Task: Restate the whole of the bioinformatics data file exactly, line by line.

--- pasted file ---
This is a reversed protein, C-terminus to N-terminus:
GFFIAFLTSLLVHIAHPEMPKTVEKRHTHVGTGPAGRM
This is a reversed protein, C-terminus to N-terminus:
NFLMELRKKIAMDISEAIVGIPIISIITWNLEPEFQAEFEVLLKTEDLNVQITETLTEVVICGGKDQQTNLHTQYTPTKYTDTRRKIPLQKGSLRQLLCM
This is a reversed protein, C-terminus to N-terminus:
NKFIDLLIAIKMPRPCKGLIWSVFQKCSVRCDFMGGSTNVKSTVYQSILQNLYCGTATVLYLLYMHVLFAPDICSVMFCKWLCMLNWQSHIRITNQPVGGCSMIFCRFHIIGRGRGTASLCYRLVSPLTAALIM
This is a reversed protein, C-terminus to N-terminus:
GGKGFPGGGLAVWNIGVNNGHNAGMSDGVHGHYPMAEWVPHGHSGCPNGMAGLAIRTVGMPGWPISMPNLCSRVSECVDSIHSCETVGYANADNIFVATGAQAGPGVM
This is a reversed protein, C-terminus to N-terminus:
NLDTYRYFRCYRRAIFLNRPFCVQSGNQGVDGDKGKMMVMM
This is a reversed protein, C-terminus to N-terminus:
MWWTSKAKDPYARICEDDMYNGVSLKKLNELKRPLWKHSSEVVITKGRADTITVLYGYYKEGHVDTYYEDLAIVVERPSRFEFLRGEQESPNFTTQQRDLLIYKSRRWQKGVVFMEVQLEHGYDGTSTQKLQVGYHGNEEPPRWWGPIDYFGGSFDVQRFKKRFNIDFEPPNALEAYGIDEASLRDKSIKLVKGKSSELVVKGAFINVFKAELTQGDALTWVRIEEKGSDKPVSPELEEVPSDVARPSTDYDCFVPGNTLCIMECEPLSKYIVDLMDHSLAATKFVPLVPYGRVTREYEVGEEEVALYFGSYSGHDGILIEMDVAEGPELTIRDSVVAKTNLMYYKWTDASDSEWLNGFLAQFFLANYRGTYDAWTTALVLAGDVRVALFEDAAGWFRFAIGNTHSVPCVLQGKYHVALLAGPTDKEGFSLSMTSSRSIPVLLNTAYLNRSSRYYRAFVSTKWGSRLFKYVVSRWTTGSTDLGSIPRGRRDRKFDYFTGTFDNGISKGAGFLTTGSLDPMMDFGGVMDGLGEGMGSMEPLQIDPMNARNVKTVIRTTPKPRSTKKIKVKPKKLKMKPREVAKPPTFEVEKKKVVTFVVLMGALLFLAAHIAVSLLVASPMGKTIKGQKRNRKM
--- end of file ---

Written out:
This is a reversed protein, C-terminus to N-terminus:
GFFIAFLTSLLVHIAHPEMPKTVEKRHTHVGTGPAGRM
This is a reversed protein, C-terminus to N-terminus:
NFLMELRKKIAMDISEAIVGIPIISIITWNLEPEFQAEFEVLLKTEDLNVQITETLTEVVICGGKDQQTNLHTQYTPTKYTDTRRKIPLQKGSLRQLLCM
This is a reversed protein, C-terminus to N-terminus:
NKFIDLLIAIKMPRPCKGLIWSVFQKCSVRCDFMGGSTNVKSTVYQSILQNLYCGTATVLYLLYMHVLFAPDICSVMFCKWLCMLNWQSHIRITNQPVGGCSMIFCRFHIIGRGRGTASLCYRLVSPLTAALIM
This is a reversed protein, C-terminus to N-terminus:
GGKGFPGGGLAVWNIGVNNGHNAGMSDGVHGHYPMAEWVPHGHSGCPNGMAGLAIRTVGMPGWPISMPNLCSRVSECVDSIHSCETVGYANADNIFVATGAQAGPGVM
This is a reversed protein, C-terminus to N-terminus:
NLDTYRYFRCYRRAIFLNRPFCVQSGNQGVDGDKGKMMVMM
This is a reversed protein, C-terminus to N-terminus:
MWWTSKAKDPYARICEDDMYNGVSLKKLNELKRPLWKHSSEVVITKGRADTITVLYGYYKEGHVDTYYEDLAIVVERPSRFEFLRGEQESPNFTTQQRDLLIYKSRRWQKGVVFMEVQLEHGYDGTSTQKLQVGYHGNEEPPRWWGPIDYFGGSFDVQRFKKRFNIDFEPPNALEAYGIDEASLRDKSIKLVKGKSSELVVKGAFINVFKAELTQGDALTWVRIEEKGSDKPVSPELEEVPSDVARPSTDYDCFVPGNTLCIMECEPLSKYIVDLMDHSLAATKFVPLVPYGRVTREYEVGEEEVALYFGSYSGHDGILIEMDVAEGPELTIRDSVVAKTNLMYYKWTDASDSEWLNGFLAQFFLANYRGTYDAWTTALVLAGDVRVALFEDAAGWFRFAIGNTHSVPCVLQGKYHVALLAGPTDKEGFSLSMTSSRSIPVLLNTAYLNRSSRYYRAFVSTKWGSRLFKYVVSRWTTGSTDLGSIPRGRRDRKFDYFTGTFDNGISKGAGFLTTGSLDPMMDFGGVMDGLGEGMGSMEPLQIDPMNARNVKTVIRTTPKPRSTKKIKVKPKKLKMKPREVAKPPTFEVEKKKVVTFVVLMGALLFLAAHIAVSLLVASPMGKTIKGQKRNRKM